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Format: Paperback
What do you teach your children?

There's a bit of an argument that has taken place concerning whether Chief Seattle in fact said something like or unlike the lovely verse in this book. I'd just like to remind people that this book is for young children and not historians.

And I, for one, have read this book to my children just as I have read them the 'legends' or 'debatable facts' about George Washington and Benjamin Franklin.

So, if you are interested in presenting profound and beautiful words to your kids along with interesting pictures, both of which might very well incite conversation BUY THIS BOOK.

If you want guaranteed facts, read them the newspaper. (Well, okay... that's no guarantee either.)

Five Stars.
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Format: Hardcover
This wasn't written with the intent to be a fraud. The author, a Texas professor Ted Perry, wrote it in 1971 for Home, a TV movie about ecology. One should note that in the case of 'the thousand rotting buffaloes shot from a train rotting in the sun' that there were no buffalo for maybe a thousand miles from Seattle and there were no trains in the west. The 'speech' in the TV movie was actually a letter from Seattle. It has nothing to do with Seattle, American Native peoples and it is contemporary environmentalist aspirations parading as traditional culture.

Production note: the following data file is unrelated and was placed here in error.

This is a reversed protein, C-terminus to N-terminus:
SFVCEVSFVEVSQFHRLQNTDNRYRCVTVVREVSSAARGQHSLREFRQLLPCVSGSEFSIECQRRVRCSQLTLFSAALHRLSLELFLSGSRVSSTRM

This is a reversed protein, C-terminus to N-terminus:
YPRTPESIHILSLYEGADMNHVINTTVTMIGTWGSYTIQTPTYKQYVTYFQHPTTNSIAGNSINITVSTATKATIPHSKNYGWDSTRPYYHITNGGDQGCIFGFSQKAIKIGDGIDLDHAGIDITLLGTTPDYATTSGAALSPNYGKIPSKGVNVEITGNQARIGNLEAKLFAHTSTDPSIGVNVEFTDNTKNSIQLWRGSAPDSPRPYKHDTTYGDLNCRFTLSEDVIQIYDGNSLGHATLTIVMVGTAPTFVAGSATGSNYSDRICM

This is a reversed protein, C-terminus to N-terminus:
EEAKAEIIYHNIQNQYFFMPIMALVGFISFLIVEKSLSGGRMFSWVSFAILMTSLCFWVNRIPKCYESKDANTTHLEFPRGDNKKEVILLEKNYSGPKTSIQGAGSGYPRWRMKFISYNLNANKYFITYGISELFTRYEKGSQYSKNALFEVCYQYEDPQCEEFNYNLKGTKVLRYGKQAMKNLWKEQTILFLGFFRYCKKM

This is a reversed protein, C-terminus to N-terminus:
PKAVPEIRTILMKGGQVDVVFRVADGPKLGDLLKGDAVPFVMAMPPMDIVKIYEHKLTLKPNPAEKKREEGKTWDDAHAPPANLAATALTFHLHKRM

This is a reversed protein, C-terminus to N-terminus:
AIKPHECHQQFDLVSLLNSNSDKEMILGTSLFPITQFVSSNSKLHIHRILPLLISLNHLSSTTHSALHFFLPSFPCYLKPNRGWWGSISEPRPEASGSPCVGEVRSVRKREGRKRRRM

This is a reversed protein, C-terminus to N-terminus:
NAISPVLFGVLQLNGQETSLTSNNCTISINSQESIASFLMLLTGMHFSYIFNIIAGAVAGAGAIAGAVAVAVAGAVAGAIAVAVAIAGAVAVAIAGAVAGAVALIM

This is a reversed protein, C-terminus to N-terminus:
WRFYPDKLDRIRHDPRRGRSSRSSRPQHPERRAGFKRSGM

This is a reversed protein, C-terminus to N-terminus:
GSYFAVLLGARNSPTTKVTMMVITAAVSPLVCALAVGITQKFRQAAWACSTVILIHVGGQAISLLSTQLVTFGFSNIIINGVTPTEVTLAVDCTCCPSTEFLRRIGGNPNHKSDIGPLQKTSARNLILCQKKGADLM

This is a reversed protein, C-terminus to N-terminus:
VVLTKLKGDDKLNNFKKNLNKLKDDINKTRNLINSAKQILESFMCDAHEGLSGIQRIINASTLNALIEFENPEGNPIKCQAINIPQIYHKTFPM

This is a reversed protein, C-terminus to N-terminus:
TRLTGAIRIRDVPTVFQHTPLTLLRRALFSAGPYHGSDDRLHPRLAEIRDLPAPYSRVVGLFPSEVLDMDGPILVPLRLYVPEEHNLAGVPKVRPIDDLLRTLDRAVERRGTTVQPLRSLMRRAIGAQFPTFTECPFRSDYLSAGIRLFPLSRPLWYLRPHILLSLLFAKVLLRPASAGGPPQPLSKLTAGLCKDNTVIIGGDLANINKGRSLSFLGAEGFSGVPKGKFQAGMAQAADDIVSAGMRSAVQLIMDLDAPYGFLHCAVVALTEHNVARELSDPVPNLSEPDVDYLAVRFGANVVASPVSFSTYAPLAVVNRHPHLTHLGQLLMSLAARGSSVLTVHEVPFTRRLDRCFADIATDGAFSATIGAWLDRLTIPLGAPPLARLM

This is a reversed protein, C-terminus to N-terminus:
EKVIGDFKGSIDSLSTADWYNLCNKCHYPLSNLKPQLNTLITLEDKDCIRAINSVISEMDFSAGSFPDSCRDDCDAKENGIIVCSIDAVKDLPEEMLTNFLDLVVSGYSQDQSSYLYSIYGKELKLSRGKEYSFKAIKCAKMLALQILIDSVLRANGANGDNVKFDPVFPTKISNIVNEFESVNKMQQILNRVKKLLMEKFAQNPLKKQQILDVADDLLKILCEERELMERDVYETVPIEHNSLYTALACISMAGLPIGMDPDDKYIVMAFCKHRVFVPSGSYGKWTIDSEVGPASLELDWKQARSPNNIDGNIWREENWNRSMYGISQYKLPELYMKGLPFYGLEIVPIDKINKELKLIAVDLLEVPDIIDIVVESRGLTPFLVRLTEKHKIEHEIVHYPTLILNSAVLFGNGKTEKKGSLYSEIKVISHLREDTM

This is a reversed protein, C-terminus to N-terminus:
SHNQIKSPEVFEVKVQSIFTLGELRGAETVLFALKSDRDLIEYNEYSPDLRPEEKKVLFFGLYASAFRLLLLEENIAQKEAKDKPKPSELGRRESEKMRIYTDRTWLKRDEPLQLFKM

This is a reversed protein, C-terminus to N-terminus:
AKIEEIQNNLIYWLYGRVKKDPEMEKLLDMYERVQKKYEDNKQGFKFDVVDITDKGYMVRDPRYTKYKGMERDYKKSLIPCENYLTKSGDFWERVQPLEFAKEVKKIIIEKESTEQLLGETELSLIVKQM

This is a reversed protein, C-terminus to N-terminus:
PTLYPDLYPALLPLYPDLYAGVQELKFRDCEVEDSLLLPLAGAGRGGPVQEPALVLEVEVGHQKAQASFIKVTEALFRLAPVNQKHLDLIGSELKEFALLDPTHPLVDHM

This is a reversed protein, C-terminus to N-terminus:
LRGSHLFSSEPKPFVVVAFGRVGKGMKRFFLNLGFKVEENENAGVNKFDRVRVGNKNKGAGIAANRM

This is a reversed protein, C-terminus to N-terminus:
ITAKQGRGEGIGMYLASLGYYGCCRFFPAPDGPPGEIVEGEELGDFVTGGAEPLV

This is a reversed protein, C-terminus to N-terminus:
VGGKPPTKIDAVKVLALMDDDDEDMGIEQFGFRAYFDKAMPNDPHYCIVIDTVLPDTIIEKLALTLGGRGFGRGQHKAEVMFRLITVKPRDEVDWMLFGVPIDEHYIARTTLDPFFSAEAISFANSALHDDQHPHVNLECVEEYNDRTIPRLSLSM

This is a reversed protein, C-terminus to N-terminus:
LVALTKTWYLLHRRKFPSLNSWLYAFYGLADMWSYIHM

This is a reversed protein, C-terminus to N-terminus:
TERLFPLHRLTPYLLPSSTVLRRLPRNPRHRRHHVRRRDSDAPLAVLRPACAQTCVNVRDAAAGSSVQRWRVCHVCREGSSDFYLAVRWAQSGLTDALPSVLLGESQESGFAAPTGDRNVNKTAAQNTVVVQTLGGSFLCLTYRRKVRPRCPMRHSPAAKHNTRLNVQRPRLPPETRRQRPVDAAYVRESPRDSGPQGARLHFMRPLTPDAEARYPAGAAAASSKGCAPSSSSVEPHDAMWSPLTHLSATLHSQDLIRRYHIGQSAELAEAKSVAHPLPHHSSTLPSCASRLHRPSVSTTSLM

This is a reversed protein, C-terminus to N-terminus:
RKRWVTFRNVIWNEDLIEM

There are three main issues about Chief Seattle and his famous "speech." First is the projecting of our beliefs onto indigenous people. The argument that many Native Americans feel this way is spurious -- these words reflect the beliefs of many members of many ethnic groups. "Native American culture is constantly being exploited and appropriated as illustrations of whatever European theory is in fashion," said Jack Forbes, professor of Native American studies at the University of California at Davis. This sentiment has been echoed by many Native American writers such as Ward Churchill and Vine Deloria, Jr. Perry's environmentalist Chief Seattle is a wonderful literary creation, but like Longfellow's Hiawatha it tells us about as much about authentic Native American culture as the film Ben Hur or Shakespeare's Mark Antony tells us about ancient Rome.